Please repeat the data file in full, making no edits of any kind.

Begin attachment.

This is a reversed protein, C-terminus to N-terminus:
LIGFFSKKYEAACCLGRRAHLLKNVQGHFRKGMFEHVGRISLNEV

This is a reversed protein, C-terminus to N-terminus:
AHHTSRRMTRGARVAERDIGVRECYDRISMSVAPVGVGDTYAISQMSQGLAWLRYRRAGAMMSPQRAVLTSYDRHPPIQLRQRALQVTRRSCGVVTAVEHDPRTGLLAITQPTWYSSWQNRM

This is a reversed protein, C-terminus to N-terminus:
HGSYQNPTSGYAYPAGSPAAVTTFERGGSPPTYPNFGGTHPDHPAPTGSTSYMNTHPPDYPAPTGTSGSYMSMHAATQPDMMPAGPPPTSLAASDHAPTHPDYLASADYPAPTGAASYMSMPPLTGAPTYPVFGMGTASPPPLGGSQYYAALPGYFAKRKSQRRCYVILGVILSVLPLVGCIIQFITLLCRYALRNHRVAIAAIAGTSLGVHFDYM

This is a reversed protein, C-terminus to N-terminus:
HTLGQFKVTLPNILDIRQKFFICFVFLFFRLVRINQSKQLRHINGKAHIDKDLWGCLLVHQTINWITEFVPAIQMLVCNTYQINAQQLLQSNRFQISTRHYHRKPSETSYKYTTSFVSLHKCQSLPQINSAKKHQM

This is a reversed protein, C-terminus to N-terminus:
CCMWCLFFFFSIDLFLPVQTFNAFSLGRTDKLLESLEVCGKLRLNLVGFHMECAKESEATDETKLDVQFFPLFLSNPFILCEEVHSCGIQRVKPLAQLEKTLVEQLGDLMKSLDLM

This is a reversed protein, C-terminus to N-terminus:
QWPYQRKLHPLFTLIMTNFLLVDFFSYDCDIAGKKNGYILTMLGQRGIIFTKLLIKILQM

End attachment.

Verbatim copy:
This is a reversed protein, C-terminus to N-terminus:
LIGFFSKKYEAACCLGRRAHLLKNVQGHFRKGMFEHVGRISLNEV

This is a reversed protein, C-terminus to N-terminus:
AHHTSRRMTRGARVAERDIGVRECYDRISMSVAPVGVGDTYAISQMSQGLAWLRYRRAGAMMSPQRAVLTSYDRHPPIQLRQRALQVTRRSCGVVTAVEHDPRTGLLAITQPTWYSSWQNRM

This is a reversed protein, C-terminus to N-terminus:
HGSYQNPTSGYAYPAGSPAAVTTFERGGSPPTYPNFGGTHPDHPAPTGSTSYMNTHPPDYPAPTGTSGSYMSMHAATQPDMMPAGPPPTSLAASDHAPTHPDYLASADYPAPTGAASYMSMPPLTGAPTYPVFGMGTASPPPLGGSQYYAALPGYFAKRKSQRRCYVILGVILSVLPLVGCIIQFITLLCRYALRNHRVAIAAIAGTSLGVHFDYM

This is a reversed protein, C-terminus to N-terminus:
HTLGQFKVTLPNILDIRQKFFICFVFLFFRLVRINQSKQLRHINGKAHIDKDLWGCLLVHQTINWITEFVPAIQMLVCNTYQINAQQLLQSNRFQISTRHYHRKPSETSYKYTTSFVSLHKCQSLPQINSAKKHQM

This is a reversed protein, C-terminus to N-terminus:
CCMWCLFFFFSIDLFLPVQTFNAFSLGRTDKLLESLEVCGKLRLNLVGFHMECAKESEATDETKLDVQFFPLFLSNPFILCEEVHSCGIQRVKPLAQLEKTLVEQLGDLMKSLDLM

This is a reversed protein, C-terminus to N-terminus:
QWPYQRKLHPLFTLIMTNFLLVDFFSYDCDIAGKKNGYILTMLGQRGIIFTKLLIKILQM